6 million family feud If there was a winner in the Supreme Court yesterday, it was family matriarch Roslyn O'Meley.
Not so for her son Tony and his wife Ellie, and a couple of witnesses who the judge found were ''some of the worst witnesses I have ever encountered in 28 years on the Supreme Court bench''. In the middle was Arogen, the family owned company at Kurri Kurri that collapsed in March with debts estimated at up to $6million. In January this year, Roslyn became concerned about the company's finances and the lavish lifestyle being led by son shopping ray ban sunglasses Tony, and had him struck off as a director. In March, she put the family company into administration. In the latter days of the company's life, Tony withdrew more than $500,000 out of the company, mostly into the bank account of wife Ellie who used $140,000 of it to put a deposit on an apartment in Sydney's Woolloomooloo. Tony objected to his mother's power to dissolve the company, and took her to court. Yesterday, after 28 court listings and a six figure legal bill accrued by the family, Acting Justice Peter Young delivered a decisive victory to the mother. He had originally delivered his verdict in August, but it was suppressed until yesterday because son Tony told the court he had fresh evidence that the court needed to take into ochelari ray ban account. That evidence amounted to nothing, the court found yesterday, with Justice Young not only determining that two witnesses called by Tony were among the worst he'd seen, but determining there was sufficient evidence to suggest that Roslyn O'Meley's phone had been hacked by, or on behalf of, her son. The court had heard earlier that both Tony and Rodney O'Meley were declared bankrupt in 2005. They came out of bankruptcy in 2009 and resumed roles within the family companies. The court found the pair were largely responsible for the day to day running of the company, but Justice Young ruled their mother was legally the sole director at the time, and had the power to put the company into liquidation. He also ruled that Tony and Ellie O'Meley pay back more than $568,000 they withdrew from the company before they were shut out. Some was spent on a holiday to Los Angeles, the purchase of new cars and another holiday to Perth, he found. Ellie, he ruled, was also liable because she received the money in her own bank account and "knowingly accepted the fruit of Tony's ray ban wayfarer clear breaches". While those owed money by ray bann the O'Meleys and Arogen were happy with yesterday's judgment, it is unlikely it will translate into a cash return. Arogen remains in the hands of administrator Paul Gidley, who said that while yesterday's decision was "a fantastic outcome", it remains to be seen if Tony and Ellie O'Meley actually have the money they've been ordered to repay.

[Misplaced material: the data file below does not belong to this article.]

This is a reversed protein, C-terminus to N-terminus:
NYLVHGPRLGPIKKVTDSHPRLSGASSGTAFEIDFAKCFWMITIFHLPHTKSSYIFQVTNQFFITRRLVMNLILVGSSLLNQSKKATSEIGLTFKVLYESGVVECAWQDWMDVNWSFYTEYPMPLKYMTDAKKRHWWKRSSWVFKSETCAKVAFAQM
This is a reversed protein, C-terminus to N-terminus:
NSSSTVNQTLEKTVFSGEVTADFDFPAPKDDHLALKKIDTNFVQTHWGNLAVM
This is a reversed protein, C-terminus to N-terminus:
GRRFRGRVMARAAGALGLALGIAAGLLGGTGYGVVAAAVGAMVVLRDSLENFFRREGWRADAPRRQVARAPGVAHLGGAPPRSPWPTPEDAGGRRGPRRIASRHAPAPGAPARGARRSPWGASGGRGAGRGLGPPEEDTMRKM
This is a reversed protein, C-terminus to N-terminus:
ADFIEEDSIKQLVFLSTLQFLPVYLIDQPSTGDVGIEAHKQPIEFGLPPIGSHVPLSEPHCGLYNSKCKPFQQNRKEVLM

Mr Gidley said the company would continue to trade under the deed of company arrangement it had been operating under for several months. Those Hunter businesses and individuals still owed money would likely receive "somewhere between 20 and 40 cents" back for each dollar owed to them, he said. Local 90MinutesRed and Blue HQTipping CompetitionSoccerNRLNational AFLBasketballTournamentsRacing FormFishingEditorial LettersBlogsPollsLiz Love Eats OutColumn of the DayGREG RAY: Pictures of the Past.
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